Epilog: this was the second consecutive trip that I overcame a calamity. On another lake where the kokanee are much larger my first hookup was a koke that measured 18 1/2 inches. But the story isn't about the size of the fish but what a dufus I can be but still catch fish. So as the fish was reeled in close to the boat I slid the extendable net into the water underneath the fish. But the net end of the handle just kept going down into the water. I forgot to lock it in! Now for small kokes I just pull them over the gunnel of the boat smoothly and quickly (at least in theory) but that won't work with a 2 lb+ fish. I decided that I could grab the fish with my neopreme palmed glove. After a couple of attempts I actually managed to get the fish in the boat. Gotta picture an old man on his knees reaching over the side of the boat and trying to get a grip on a fish that he can get his hand only 1/3 of the way around the fish! But what if I hooked another? Could I continue to be lucky. I rummaged thru my storage box and found a pair of cloth gloves with plastic bumps on them. I figured that would help me hold a fish and I guess It did as hooked 5 more and landed them all. The previous week I hooked 9 and landed 3 with a net. Go figure!

Tight lines to all you anglers on the forum (good eating to)

A note about kokanee. There are 3 lakes in central oregon with self sustaining kokanee populations. Two of them have what amounts to a 30 fish per day kokanee limit and there has been no reduction in the fishery due to over fishing. Kokes are landlocked sockeye salmon and taste at least as good as the famous Copper river Sockeye you can buy in the store for $15/lb. The problem is my fish given my investment in Boat, motors, electronics, specialized fishing gear, maintenance, and gas makes probably cost over $100 a pound. But then what else am I going to spend my retirement money on?

Mike
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Re: Another Day in Central Oregon

Postby rlown » Sat Jun 04, 2016 10:44 am

did you buy a bigger net for such "emergencies?"
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Re: Another Day in Central Oregon

Postby maverick » Sat Jun 04, 2016 11:56 am

Thanks for the story Mike, really enjoyed the breakdown of the catch, it almost felt like I was there. If I were on an island and had to pick only one source of protein, it would be salmon. :yummy:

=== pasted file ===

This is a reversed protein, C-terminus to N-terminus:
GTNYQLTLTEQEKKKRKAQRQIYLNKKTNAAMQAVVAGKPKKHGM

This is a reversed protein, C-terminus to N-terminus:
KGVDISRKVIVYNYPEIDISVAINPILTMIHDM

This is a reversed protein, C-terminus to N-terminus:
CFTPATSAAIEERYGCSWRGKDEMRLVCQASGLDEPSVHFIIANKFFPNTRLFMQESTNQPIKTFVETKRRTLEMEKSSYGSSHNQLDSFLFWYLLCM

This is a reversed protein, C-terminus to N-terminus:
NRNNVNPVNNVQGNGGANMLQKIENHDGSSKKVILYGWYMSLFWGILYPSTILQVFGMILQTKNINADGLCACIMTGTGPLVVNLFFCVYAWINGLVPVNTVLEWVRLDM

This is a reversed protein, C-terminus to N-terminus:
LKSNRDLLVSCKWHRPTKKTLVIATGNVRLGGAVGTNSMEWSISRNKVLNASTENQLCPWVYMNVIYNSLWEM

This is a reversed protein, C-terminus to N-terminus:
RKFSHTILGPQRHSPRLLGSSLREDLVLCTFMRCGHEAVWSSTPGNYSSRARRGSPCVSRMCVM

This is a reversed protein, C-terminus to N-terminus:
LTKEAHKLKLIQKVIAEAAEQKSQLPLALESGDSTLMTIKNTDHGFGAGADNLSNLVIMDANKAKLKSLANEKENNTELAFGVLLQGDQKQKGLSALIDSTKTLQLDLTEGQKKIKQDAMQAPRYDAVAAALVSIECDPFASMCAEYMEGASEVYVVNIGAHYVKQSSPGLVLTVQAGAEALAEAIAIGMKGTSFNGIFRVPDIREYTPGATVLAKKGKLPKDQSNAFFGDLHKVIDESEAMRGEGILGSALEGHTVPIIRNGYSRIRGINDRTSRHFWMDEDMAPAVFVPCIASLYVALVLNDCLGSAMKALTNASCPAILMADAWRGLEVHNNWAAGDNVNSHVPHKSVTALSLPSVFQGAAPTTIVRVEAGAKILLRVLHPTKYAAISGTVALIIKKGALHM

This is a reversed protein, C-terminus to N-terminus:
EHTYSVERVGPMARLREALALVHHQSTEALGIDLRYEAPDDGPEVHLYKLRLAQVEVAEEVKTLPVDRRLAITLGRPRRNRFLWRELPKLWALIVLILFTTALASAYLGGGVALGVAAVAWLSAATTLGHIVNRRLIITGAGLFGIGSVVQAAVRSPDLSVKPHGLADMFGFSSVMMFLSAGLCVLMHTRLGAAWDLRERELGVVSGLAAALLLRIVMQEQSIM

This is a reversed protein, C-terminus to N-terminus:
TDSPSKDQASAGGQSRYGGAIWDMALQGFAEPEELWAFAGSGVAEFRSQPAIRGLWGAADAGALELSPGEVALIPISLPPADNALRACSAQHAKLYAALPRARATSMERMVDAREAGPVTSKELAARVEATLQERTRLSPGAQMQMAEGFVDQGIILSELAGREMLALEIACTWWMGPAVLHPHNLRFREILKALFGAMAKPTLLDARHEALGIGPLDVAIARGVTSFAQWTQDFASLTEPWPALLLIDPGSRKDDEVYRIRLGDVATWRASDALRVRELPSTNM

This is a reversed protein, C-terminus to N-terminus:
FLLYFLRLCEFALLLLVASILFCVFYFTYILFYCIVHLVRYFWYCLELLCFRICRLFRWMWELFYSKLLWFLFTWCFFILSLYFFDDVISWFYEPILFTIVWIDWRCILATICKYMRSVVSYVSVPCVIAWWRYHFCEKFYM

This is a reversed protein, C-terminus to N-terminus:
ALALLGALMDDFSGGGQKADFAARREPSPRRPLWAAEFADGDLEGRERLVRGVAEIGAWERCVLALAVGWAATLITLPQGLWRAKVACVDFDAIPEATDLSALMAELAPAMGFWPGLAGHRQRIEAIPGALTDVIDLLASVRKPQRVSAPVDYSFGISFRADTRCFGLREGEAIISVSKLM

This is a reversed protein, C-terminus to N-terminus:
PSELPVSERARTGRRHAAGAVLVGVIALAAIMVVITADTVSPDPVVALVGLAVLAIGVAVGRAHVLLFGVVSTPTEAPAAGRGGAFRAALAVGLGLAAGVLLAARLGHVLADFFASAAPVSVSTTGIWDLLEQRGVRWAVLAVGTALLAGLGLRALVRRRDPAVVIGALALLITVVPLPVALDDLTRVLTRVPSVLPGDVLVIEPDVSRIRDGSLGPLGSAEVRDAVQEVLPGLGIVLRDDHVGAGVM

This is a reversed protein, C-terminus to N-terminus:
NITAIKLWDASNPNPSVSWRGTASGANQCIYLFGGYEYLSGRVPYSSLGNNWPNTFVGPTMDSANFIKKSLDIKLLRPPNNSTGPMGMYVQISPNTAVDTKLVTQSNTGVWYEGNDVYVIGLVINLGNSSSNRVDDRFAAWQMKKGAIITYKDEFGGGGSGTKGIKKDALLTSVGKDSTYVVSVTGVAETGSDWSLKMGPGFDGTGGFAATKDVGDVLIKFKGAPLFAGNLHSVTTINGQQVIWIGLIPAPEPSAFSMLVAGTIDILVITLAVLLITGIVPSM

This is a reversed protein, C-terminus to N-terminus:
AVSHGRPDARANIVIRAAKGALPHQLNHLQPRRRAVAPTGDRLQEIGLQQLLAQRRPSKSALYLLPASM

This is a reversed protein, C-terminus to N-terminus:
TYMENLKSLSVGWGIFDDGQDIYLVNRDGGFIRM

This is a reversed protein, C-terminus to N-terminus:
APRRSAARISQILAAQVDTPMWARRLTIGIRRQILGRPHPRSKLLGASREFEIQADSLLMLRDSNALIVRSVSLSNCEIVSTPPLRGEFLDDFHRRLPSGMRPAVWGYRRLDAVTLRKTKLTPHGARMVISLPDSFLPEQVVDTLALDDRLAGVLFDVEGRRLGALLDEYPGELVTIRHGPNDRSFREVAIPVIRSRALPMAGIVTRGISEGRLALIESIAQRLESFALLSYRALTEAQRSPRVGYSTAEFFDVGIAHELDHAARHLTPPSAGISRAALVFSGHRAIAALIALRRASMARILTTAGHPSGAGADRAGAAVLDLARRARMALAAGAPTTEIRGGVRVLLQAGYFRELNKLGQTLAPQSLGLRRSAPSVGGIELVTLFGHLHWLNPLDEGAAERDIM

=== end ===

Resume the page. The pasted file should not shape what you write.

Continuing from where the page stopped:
Been playing with different salmon recipes (my own), Maple-Pecan-Nutmeg is a really one. :nod:
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Re: Another Day in Central Oregon

Postby oldranger » Sat Jun 04, 2016 1:59 pm

Russ,

I have 3 larger nets, any of which would have done the job, but stopped taking them since I've been targeting kokes.

Maverick

My go to dry brine has been 4 to one ratio of brown sugar to non iodized salt, liberal amounts of dill and garlic powder then about an hour before the end of smoking basting with maple syrup.

Mike

ps. wasn't particularly pleased with the taste of mack. The 29" 7 lb mack I caught earlier this year tasted much better. My favorite is still the kokanee (landlocked sockeye)
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Re: Another Day in Central Oregon

Postby Snowtrout » Mon Jun 06, 2016 9:48 am

Great story. Net size can be tricky when fishing lakes with multiple species. Even though most kokanee do not get over 18", rainbows, browns, cutts, and mac's all can and will sometimes hit the koke gear. A few years ago down here, a guy caught a 19.5lb brown while fishing for kokes. Took him 1:45 min to get it in.....talk about a surprise catch.

Mac meat will differ. If it's red to orange, yum, especially with cajun seasoning (high oil and fat content). If it's opaque to green, blah. All depends on what they are feeding on. Kokes are also my favorite freshwater fish to eat followed closely by a backcountry brook trout.